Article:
Rethinking streets: Bogota’s pedestrian approach

Biking and walking have long been touted as a means to decrease environmental degradation and increase health in cities.  While these benefits are well known, it is still a challenge to get people to leave the car in the garage, and hit the pavement on foot or bike.  Many efforts have been made to increase walking and biking with varied success rates, but one effort coming from Bogota Colombia has experienced rampant success.

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An open bike street event in Atlanta. Wikipedia.

This program that originated in Bogota Colombia called Ciclovia, the spanish term for bike streets, has seen large participation rates and has since expanded into many major cities internationally.  These Ciclovia events are a great example of what works when it comes to designing bikable and walkable environments, even if only for a weekend afternoon.

The video below provides a great perspective on Ciclovia events that take place regularly in Bogota, and shows how passionate the citizens are for these events and the area community.

Ciclovia events have many names ranging from from Sunday streets, closed streets to bike streets, but what they all have in common is the closure of main urban and downtown streets to automobiles.  These street closures encourage individuals to walk and bike in their city, often allowing individuals to see a new view of the city that goes beyond the rapid, destination driven automobile experience. These events not only get people active and moving, but are often coupled with events and activities that activate local business and encourages a new sense of community.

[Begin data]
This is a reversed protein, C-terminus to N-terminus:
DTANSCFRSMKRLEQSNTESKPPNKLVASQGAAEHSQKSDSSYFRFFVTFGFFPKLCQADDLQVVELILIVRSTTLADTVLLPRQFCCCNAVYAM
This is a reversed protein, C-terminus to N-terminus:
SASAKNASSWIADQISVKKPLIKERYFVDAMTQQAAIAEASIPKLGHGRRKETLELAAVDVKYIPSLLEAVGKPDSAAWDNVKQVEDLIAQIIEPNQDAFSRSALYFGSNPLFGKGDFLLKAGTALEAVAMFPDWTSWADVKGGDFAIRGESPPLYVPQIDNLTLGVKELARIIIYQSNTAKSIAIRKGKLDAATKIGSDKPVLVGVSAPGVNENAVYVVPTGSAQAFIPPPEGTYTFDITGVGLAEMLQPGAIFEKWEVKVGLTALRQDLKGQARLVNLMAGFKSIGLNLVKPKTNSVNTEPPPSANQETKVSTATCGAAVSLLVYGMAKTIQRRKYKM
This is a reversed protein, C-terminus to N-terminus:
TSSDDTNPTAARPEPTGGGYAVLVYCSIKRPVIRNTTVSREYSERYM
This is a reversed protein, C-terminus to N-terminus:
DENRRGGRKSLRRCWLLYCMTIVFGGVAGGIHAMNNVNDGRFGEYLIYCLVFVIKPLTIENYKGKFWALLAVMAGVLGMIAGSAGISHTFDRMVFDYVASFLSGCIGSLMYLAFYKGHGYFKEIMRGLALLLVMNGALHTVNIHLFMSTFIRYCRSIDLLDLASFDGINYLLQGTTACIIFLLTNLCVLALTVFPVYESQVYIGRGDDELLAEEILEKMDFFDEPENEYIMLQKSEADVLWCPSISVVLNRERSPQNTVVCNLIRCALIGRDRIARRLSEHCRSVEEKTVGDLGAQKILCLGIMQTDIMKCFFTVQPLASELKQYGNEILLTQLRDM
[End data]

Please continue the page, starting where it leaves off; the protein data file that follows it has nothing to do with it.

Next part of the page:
Due to the nature of street closures, cities and municipalities are often forced to front the cost of these events, but these city expenditures often have a very high return on investment.  Bogota holds 72 ciclovia events each year and experiences a return of roughly three to four dollars in health and fitness expense savings for every dollar spent by the city on these events. Other Ciclovia events have experienced similar results, decreasing the need for city expenditure on other fitness programs and healthcare costs.

The benefits of Ciclovia are not just limited to health. Local businesses around the street closures often experience large increases in sales throughout the duration of the event.  Many businesses in Bogota were at first hesitant of the closure making the argument that less people would make their way onto their street, but they were happily surprised when they saw the correlation between increased levels of foot traffic and increased sales revenues.

Ciclovia and open streets are not just about encouraging walking and biking, they are a means through which streets and intersections become places of community gathering.  Many Ciclovia events will set up temporary activities such as street side tennis courts, skate parks, or even swimming pools. Retailers on the closed street embrace the new pedestrian traffic with merchandising booths, sales and free food.  Street closures that transform into regular city events become part of the areas culture, and people have a reason to regularly interact with a community that otherwise might be inaccessible to them.

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Informational kiosk at CicLAvia, an open streets event in Los Angeles. Flickr.

These events are relatively inexpensive and can bring in huge community and health benefits.  This type of event seems like something every planner should have in their arsenal of tools when looking to revitalize or transform the feeling of downtown streets, and to raise awareness of the benefits of biking and walking in our urban environments.

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